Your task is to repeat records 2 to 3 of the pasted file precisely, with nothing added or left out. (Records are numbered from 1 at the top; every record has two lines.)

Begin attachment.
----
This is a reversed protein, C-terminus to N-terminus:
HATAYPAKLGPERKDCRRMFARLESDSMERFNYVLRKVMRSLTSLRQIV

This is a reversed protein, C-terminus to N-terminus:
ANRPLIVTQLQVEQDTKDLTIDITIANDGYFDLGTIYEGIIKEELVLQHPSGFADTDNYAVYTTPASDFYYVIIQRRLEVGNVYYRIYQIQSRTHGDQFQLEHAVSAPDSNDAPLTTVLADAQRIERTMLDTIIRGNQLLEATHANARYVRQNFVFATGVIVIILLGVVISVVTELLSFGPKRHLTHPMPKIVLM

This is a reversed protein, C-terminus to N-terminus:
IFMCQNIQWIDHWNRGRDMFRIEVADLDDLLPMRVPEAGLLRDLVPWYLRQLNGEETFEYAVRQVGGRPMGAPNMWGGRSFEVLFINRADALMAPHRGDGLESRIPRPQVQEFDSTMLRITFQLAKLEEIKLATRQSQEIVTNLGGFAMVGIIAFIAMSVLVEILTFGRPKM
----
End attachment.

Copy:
This is a reversed protein, C-terminus to N-terminus:
ANRPLIVTQLQVEQDTKDLTIDITIANDGYFDLGTIYEGIIKEELVLQHPSGFADTDNYAVYTTPASDFYYVIIQRRLEVGNVYYRIYQIQSRTHGDQFQLEHAVSAPDSNDAPLTTVLADAQRIERTMLDTIIRGNQLLEATHANARYVRQNFVFATGVIVIILLGVVISVVTELLSFGPKRHLTHPMPKIVLM

This is a reversed protein, C-terminus to N-terminus:
IFMCQNIQWIDHWNRGRDMFRIEVADLDDLLPMRVPEAGLLRDLVPWYLRQLNGEETFEYAVRQVGGRPMGAPNMWGGRSFEVLFINRADALMAPHRGDGLESRIPRPQVQEFDSTMLRITFQLAKLEEIKLATRQSQEIVTNLGGFAMVGIIAFIAMSVLVEILTFGRPKM